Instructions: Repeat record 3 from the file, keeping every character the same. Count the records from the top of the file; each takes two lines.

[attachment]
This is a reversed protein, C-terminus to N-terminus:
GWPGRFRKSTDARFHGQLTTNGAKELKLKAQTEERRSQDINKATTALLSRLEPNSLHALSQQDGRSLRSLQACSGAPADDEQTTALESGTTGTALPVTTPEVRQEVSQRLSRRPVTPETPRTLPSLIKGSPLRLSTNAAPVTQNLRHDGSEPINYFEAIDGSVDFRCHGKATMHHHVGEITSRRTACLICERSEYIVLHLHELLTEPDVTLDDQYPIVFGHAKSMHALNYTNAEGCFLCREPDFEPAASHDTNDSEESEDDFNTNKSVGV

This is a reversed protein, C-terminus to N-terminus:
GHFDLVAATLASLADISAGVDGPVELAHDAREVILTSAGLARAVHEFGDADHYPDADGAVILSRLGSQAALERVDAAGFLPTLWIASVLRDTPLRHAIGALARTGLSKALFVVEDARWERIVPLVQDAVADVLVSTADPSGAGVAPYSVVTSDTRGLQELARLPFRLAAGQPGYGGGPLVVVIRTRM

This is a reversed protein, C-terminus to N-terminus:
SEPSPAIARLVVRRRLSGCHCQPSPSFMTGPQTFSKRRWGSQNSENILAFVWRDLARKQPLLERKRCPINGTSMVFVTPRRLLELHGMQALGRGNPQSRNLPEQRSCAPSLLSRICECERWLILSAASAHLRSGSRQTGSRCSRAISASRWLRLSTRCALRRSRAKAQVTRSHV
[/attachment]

This is a reversed protein, C-terminus to N-terminus:
SEPSPAIARLVVRRRLSGCHCQPSPSFMTGPQTFSKRRWGSQNSENILAFVWRDLARKQPLLERKRCPINGTSMVFVTPRRLLELHGMQALGRGNPQSRNLPEQRSCAPSLLSRICECERWLILSAASAHLRSGSRQTGSRCSRAISASRWLRLSTRCALRRSRAKAQVTRSHV